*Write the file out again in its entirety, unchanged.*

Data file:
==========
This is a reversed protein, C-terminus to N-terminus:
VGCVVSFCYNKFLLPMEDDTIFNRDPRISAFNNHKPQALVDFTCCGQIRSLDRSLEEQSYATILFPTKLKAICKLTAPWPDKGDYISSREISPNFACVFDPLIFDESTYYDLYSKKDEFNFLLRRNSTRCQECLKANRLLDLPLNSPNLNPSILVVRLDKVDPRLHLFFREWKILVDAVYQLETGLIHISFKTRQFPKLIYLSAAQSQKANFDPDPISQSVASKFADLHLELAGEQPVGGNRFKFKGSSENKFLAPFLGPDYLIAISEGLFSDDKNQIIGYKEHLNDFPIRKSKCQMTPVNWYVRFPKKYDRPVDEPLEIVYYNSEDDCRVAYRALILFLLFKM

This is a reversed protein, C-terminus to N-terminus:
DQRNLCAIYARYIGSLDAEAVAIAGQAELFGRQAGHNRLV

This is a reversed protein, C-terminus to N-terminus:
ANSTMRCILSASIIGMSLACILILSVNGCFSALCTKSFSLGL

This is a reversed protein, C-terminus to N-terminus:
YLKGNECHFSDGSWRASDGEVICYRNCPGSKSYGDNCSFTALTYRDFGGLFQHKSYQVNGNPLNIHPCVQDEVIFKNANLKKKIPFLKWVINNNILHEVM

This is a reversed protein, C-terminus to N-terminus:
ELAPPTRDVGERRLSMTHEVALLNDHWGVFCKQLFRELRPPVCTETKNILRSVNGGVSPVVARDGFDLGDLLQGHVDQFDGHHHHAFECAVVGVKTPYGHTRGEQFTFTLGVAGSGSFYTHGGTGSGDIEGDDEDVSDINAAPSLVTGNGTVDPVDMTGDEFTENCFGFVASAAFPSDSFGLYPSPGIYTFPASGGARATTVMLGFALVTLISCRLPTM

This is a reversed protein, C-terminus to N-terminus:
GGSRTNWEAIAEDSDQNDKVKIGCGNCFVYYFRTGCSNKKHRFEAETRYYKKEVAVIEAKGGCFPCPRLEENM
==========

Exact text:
This is a reversed protein, C-terminus to N-terminus:
VGCVVSFCYNKFLLPMEDDTIFNRDPRISAFNNHKPQALVDFTCCGQIRSLDRSLEEQSYATILFPTKLKAICKLTAPWPDKGDYISSREISPNFACVFDPLIFDESTYYDLYSKKDEFNFLLRRNSTRCQECLKANRLLDLPLNSPNLNPSILVVRLDKVDPRLHLFFREWKILVDAVYQLETGLIHISFKTRQFPKLIYLSAAQSQKANFDPDPISQSVASKFADLHLELAGEQPVGGNRFKFKGSSENKFLAPFLGPDYLIAISEGLFSDDKNQIIGYKEHLNDFPIRKSKCQMTPVNWYVRFPKKYDRPVDEPLEIVYYNSEDDCRVAYRALILFLLFKM

This is a reversed protein, C-terminus to N-terminus:
DQRNLCAIYARYIGSLDAEAVAIAGQAELFGRQAGHNRLV

This is a reversed protein, C-terminus to N-terminus:
ANSTMRCILSASIIGMSLACILILSVNGCFSALCTKSFSLGL

This is a reversed protein, C-terminus to N-terminus:
YLKGNECHFSDGSWRASDGEVICYRNCPGSKSYGDNCSFTALTYRDFGGLFQHKSYQVNGNPLNIHPCVQDEVIFKNANLKKKIPFLKWVINNNILHEVM

This is a reversed protein, C-terminus to N-terminus:
ELAPPTRDVGERRLSMTHEVALLNDHWGVFCKQLFRELRPPVCTETKNILRSVNGGVSPVVARDGFDLGDLLQGHVDQFDGHHHHAFECAVVGVKTPYGHTRGEQFTFTLGVAGSGSFYTHGGTGSGDIEGDDEDVSDINAAPSLVTGNGTVDPVDMTGDEFTENCFGFVASAAFPSDSFGLYPSPGIYTFPASGGARATTVMLGFALVTLISCRLPTM

This is a reversed protein, C-terminus to N-terminus:
GGSRTNWEAIAEDSDQNDKVKIGCGNCFVYYFRTGCSNKKHRFEAETRYYKKEVAVIEAKGGCFPCPRLEENM